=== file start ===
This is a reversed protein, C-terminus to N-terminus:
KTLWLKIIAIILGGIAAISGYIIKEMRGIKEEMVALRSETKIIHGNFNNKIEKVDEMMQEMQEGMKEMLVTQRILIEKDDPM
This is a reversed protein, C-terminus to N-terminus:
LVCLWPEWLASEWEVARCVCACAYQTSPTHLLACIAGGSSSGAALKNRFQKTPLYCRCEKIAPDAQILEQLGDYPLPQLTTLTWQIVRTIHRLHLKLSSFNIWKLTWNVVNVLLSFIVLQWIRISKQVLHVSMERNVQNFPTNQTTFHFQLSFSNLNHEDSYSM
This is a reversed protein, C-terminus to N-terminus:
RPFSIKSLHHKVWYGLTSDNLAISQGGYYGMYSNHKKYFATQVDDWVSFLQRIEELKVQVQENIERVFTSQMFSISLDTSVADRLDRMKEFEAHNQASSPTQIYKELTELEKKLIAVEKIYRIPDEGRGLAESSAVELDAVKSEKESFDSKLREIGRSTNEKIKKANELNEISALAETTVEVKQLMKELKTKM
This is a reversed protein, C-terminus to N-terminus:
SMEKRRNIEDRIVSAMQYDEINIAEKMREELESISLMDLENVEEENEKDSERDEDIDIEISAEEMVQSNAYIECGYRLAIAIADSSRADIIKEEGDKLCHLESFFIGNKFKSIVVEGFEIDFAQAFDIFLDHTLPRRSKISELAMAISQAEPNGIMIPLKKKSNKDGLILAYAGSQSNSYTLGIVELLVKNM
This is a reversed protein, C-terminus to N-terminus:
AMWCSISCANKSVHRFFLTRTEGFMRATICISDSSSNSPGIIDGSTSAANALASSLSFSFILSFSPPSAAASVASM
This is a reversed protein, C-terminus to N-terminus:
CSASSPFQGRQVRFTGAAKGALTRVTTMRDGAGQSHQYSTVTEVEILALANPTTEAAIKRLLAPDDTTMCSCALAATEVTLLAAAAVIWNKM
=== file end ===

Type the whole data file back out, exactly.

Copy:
This is a reversed protein, C-terminus to N-terminus:
KTLWLKIIAIILGGIAAISGYIIKEMRGIKEEMVALRSETKIIHGNFNNKIEKVDEMMQEMQEGMKEMLVTQRILIEKDDPM
This is a reversed protein, C-terminus to N-terminus:
LVCLWPEWLASEWEVARCVCACAYQTSPTHLLACIAGGSSSGAALKNRFQKTPLYCRCEKIAPDAQILEQLGDYPLPQLTTLTWQIVRTIHRLHLKLSSFNIWKLTWNVVNVLLSFIVLQWIRISKQVLHVSMERNVQNFPTNQTTFHFQLSFSNLNHEDSYSM
This is a reversed protein, C-terminus to N-terminus:
RPFSIKSLHHKVWYGLTSDNLAISQGGYYGMYSNHKKYFATQVDDWVSFLQRIEELKVQVQENIERVFTSQMFSISLDTSVADRLDRMKEFEAHNQASSPTQIYKELTELEKKLIAVEKIYRIPDEGRGLAESSAVELDAVKSEKESFDSKLREIGRSTNEKIKKANELNEISALAETTVEVKQLMKELKTKM
This is a reversed protein, C-terminus to N-terminus:
SMEKRRNIEDRIVSAMQYDEINIAEKMREELESISLMDLENVEEENEKDSERDEDIDIEISAEEMVQSNAYIECGYRLAIAIADSSRADIIKEEGDKLCHLESFFIGNKFKSIVVEGFEIDFAQAFDIFLDHTLPRRSKISELAMAISQAEPNGIMIPLKKKSNKDGLILAYAGSQSNSYTLGIVELLVKNM
This is a reversed protein, C-terminus to N-terminus:
AMWCSISCANKSVHRFFLTRTEGFMRATICISDSSSNSPGIIDGSTSAANALASSLSFSFILSFSPPSAAASVASM
This is a reversed protein, C-terminus to N-terminus:
CSASSPFQGRQVRFTGAAKGALTRVTTMRDGAGQSHQYSTVTEVEILALANPTTEAAIKRLLAPDDTTMCSCALAATEVTLLAAAAVIWNKM